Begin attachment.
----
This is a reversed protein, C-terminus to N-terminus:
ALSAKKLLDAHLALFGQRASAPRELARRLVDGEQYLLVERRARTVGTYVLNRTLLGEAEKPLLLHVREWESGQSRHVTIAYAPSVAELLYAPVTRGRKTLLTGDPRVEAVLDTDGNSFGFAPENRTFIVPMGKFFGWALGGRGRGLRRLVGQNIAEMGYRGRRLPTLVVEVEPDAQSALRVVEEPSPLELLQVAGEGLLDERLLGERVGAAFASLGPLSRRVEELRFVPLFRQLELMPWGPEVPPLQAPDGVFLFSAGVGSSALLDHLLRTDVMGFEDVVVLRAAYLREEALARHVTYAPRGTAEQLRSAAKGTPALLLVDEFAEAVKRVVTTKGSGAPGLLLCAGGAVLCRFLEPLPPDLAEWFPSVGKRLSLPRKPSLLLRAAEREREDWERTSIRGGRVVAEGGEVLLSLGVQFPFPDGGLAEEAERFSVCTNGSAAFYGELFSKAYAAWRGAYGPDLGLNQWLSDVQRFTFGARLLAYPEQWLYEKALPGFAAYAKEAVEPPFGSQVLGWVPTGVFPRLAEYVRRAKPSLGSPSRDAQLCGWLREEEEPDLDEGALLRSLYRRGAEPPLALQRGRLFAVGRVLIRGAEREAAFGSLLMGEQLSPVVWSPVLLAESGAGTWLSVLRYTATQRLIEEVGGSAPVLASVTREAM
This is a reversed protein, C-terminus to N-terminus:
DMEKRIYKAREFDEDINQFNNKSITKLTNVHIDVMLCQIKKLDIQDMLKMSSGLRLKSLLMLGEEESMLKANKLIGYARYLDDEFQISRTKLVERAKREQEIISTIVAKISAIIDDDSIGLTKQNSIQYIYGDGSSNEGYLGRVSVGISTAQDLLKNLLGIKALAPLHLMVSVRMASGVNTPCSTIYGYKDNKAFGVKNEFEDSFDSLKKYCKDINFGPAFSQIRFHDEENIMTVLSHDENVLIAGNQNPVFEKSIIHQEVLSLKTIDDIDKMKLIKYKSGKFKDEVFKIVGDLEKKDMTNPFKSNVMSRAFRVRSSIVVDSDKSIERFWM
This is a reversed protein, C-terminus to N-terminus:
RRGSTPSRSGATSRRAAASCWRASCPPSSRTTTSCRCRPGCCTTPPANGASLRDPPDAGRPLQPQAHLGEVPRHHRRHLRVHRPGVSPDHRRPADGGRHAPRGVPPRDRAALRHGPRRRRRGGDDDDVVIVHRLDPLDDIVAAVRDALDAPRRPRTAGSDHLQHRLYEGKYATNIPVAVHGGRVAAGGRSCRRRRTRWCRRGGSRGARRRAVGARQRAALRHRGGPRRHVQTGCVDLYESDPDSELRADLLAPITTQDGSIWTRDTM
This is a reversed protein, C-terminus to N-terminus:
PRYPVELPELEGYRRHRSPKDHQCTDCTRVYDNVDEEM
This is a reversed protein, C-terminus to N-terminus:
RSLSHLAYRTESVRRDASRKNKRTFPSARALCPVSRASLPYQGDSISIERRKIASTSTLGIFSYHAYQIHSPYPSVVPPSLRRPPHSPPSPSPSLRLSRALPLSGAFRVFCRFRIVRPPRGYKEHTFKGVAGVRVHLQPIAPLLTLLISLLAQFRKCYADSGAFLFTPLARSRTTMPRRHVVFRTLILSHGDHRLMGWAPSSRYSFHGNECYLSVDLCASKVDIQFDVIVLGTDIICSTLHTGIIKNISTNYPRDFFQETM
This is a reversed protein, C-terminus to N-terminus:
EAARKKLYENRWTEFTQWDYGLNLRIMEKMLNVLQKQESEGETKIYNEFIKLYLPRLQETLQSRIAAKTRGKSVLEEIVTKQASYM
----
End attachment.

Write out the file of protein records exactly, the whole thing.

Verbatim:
This is a reversed protein, C-terminus to N-terminus:
ALSAKKLLDAHLALFGQRASAPRELARRLVDGEQYLLVERRARTVGTYVLNRTLLGEAEKPLLLHVREWESGQSRHVTIAYAPSVAELLYAPVTRGRKTLLTGDPRVEAVLDTDGNSFGFAPENRTFIVPMGKFFGWALGGRGRGLRRLVGQNIAEMGYRGRRLPTLVVEVEPDAQSALRVVEEPSPLELLQVAGEGLLDERLLGERVGAAFASLGPLSRRVEELRFVPLFRQLELMPWGPEVPPLQAPDGVFLFSAGVGSSALLDHLLRTDVMGFEDVVVLRAAYLREEALARHVTYAPRGTAEQLRSAAKGTPALLLVDEFAEAVKRVVTTKGSGAPGLLLCAGGAVLCRFLEPLPPDLAEWFPSVGKRLSLPRKPSLLLRAAEREREDWERTSIRGGRVVAEGGEVLLSLGVQFPFPDGGLAEEAERFSVCTNGSAAFYGELFSKAYAAWRGAYGPDLGLNQWLSDVQRFTFGARLLAYPEQWLYEKALPGFAAYAKEAVEPPFGSQVLGWVPTGVFPRLAEYVRRAKPSLGSPSRDAQLCGWLREEEEPDLDEGALLRSLYRRGAEPPLALQRGRLFAVGRVLIRGAEREAAFGSLLMGEQLSPVVWSPVLLAESGAGTWLSVLRYTATQRLIEEVGGSAPVLASVTREAM
This is a reversed protein, C-terminus to N-terminus:
DMEKRIYKAREFDEDINQFNNKSITKLTNVHIDVMLCQIKKLDIQDMLKMSSGLRLKSLLMLGEEESMLKANKLIGYARYLDDEFQISRTKLVERAKREQEIISTIVAKISAIIDDDSIGLTKQNSIQYIYGDGSSNEGYLGRVSVGISTAQDLLKNLLGIKALAPLHLMVSVRMASGVNTPCSTIYGYKDNKAFGVKNEFEDSFDSLKKYCKDINFGPAFSQIRFHDEENIMTVLSHDENVLIAGNQNPVFEKSIIHQEVLSLKTIDDIDKMKLIKYKSGKFKDEVFKIVGDLEKKDMTNPFKSNVMSRAFRVRSSIVVDSDKSIERFWM
This is a reversed protein, C-terminus to N-terminus:
RRGSTPSRSGATSRRAAASCWRASCPPSSRTTTSCRCRPGCCTTPPANGASLRDPPDAGRPLQPQAHLGEVPRHHRRHLRVHRPGVSPDHRRPADGGRHAPRGVPPRDRAALRHGPRRRRRGGDDDDVVIVHRLDPLDDIVAAVRDALDAPRRPRTAGSDHLQHRLYEGKYATNIPVAVHGGRVAAGGRSCRRRRTRWCRRGGSRGARRRAVGARQRAALRHRGGPRRHVQTGCVDLYESDPDSELRADLLAPITTQDGSIWTRDTM
This is a reversed protein, C-terminus to N-terminus:
PRYPVELPELEGYRRHRSPKDHQCTDCTRVYDNVDEEM
This is a reversed protein, C-terminus to N-terminus:
RSLSHLAYRTESVRRDASRKNKRTFPSARALCPVSRASLPYQGDSISIERRKIASTSTLGIFSYHAYQIHSPYPSVVPPSLRRPPHSPPSPSPSLRLSRALPLSGAFRVFCRFRIVRPPRGYKEHTFKGVAGVRVHLQPIAPLLTLLISLLAQFRKCYADSGAFLFTPLARSRTTMPRRHVVFRTLILSHGDHRLMGWAPSSRYSFHGNECYLSVDLCASKVDIQFDVIVLGTDIICSTLHTGIIKNISTNYPRDFFQETM
This is a reversed protein, C-terminus to N-terminus:
EAARKKLYENRWTEFTQWDYGLNLRIMEKMLNVLQKQESEGETKIYNEFIKLYLPRLQETLQSRIAAKTRGKSVLEEIVTKQASYM